Full-World Economics

Full-World Economics

By   |  Mar. 6, 2015

A picture of the Udachnaya pipe, an open-pit diamond mine in Siberia.

When Herman Daly received the prestigious Blue Planet Prize in Tokyo in November of 2014, he titled his acceptance speech, “Economics for a Full World,” and offers it to us here for publication, with his own revisions.  

At the Pando Populus inaugural conference in June, Daly will discuss many of the questions raised in this piece in a video conversation with John Cobb, moderated by NPR’s “To the Point” program host, Warren Olney.

“Ever more things for ever more people, forever”

“When I worked at the World Bank,” Daly writes, “I often heard the statement, ‘There is no conflict between economics and ecology. We can and must grow the economy and protect the environment at the same time.’ I still hear that a lot today. Is it true? Is it possible?”  He continues:  “Although it is a comforting idea, I fear that it is at most half true.”   

The problem, of course, is that “We are now in a full world, but still behaving as if in an empty world.”  Daly continues this way:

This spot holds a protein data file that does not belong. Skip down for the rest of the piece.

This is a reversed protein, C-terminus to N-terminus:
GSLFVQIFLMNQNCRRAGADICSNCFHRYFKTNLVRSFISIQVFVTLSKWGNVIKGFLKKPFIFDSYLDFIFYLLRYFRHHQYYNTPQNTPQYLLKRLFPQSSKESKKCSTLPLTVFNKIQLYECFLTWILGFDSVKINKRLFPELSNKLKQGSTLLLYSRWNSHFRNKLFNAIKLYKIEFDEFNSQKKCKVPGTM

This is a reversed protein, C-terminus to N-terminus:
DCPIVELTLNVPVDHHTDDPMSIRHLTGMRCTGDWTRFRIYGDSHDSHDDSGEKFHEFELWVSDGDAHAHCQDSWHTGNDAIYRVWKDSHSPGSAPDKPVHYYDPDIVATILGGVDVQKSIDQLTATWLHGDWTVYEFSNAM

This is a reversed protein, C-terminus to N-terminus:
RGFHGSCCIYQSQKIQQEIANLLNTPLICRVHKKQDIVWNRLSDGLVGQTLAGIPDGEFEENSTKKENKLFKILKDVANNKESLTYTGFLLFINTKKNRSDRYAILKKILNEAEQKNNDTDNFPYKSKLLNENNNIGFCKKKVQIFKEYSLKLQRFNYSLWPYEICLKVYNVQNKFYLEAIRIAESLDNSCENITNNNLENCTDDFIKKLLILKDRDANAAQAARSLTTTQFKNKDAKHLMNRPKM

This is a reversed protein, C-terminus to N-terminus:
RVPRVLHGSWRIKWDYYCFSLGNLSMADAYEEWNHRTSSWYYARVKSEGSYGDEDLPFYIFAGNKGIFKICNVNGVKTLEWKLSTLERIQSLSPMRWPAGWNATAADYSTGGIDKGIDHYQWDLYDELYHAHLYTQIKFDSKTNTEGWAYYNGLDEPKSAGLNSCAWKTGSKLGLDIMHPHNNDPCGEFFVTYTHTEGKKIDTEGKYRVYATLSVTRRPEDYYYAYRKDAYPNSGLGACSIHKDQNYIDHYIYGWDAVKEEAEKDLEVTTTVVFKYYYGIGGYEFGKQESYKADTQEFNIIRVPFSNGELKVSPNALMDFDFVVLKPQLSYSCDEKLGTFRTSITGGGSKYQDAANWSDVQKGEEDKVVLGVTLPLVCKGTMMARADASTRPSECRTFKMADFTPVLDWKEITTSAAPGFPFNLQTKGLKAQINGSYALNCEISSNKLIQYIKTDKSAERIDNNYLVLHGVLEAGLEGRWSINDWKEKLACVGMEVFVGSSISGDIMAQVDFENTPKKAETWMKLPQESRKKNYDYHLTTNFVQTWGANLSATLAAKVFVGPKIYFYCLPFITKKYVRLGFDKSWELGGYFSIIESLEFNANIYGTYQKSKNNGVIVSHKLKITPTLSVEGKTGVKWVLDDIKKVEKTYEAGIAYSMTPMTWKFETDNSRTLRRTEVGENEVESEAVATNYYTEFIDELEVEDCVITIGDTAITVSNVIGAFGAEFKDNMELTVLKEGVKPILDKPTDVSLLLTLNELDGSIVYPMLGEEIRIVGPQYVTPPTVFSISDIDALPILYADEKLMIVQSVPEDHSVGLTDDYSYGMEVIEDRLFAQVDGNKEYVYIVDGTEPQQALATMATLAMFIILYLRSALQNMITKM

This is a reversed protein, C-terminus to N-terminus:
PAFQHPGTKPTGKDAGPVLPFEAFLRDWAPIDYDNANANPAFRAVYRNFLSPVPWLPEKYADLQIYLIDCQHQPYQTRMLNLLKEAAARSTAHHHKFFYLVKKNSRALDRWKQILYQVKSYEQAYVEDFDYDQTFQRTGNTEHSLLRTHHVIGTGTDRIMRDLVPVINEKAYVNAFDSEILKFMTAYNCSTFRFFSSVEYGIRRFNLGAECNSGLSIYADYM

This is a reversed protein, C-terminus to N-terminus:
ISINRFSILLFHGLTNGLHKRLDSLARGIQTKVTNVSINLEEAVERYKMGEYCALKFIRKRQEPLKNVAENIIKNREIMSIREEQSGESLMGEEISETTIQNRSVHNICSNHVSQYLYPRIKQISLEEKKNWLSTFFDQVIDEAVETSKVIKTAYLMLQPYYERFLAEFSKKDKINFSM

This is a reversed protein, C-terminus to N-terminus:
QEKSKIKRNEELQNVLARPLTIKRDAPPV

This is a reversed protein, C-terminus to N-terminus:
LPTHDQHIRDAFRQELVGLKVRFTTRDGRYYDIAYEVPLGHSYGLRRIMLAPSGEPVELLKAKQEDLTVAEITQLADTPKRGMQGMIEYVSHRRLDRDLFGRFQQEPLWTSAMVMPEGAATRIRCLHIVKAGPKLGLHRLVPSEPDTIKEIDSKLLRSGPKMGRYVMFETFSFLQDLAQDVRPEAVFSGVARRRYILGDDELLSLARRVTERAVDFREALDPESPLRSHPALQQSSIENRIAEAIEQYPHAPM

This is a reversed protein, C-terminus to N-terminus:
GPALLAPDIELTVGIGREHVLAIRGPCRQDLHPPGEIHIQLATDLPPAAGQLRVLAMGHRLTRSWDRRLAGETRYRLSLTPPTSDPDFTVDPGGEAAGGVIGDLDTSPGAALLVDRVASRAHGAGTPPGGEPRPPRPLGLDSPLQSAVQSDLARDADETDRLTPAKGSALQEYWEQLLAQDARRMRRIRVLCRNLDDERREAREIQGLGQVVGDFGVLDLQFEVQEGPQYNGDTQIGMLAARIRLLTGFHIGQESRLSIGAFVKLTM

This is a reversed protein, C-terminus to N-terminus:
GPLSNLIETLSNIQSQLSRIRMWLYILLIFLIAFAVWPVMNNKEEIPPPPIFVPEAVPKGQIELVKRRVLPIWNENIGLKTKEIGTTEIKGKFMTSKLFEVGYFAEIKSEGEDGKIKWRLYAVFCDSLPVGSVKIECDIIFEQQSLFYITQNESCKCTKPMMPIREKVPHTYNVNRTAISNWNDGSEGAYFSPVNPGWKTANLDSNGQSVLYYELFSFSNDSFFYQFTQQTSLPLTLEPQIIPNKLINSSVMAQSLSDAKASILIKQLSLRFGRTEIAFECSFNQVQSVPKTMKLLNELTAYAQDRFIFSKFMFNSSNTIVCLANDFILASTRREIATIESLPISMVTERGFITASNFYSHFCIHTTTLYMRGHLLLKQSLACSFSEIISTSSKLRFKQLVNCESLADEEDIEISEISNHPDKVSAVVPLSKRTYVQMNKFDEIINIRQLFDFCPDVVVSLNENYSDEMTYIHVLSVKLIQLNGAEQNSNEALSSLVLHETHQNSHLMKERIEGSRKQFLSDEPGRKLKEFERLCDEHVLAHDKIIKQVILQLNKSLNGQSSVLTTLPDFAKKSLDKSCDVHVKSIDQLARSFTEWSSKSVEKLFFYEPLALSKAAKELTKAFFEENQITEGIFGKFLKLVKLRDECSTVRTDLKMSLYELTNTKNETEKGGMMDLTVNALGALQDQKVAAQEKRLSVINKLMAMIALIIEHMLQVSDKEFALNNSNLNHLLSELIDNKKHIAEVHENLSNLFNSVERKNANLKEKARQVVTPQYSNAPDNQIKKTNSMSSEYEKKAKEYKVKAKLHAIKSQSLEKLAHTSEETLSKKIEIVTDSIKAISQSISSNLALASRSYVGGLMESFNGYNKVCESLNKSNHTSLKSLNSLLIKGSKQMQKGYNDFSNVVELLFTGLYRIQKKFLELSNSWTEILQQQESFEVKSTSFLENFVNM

In the empty world….Fish reproduced faster than we could catch them, trees grew faster than we could harvest them, minerals in the earth’s crust were abundant—natural resources were not really scarce. In the empty world it made economic sense to say that there was no conflict between economic growth and the ecosystem, even if it was not strictly true in a physical sense. But physical growth has transformed the empty world into a full world in which the remaining ecosystem is scarce. This has happened in a surprisingly short time thanks to the explosive nature of exponential growth.

Neoclassical economic theory developed during the empty-world era, and still embodies many assumptions from that past era. But the empty world has rapidly turned into the full world thanks to growth, the number-one goal of all countries, capitalist, communist, or in-between.

Daly suggests we adopt a different aim “than the current impossible goal of ‘ever more things for ever more people forever.'”  

Read Daly’s full presentation here and get a preview of the Daly-Cobb discussion moderated by Olney at the “Seizing an Alternative” conference in June.


Members of the Pando writing team include Rich Binell, Alexi Caracotsios, Amy Goldberg, Rebecca Schmitt, and Eugene Shirley.

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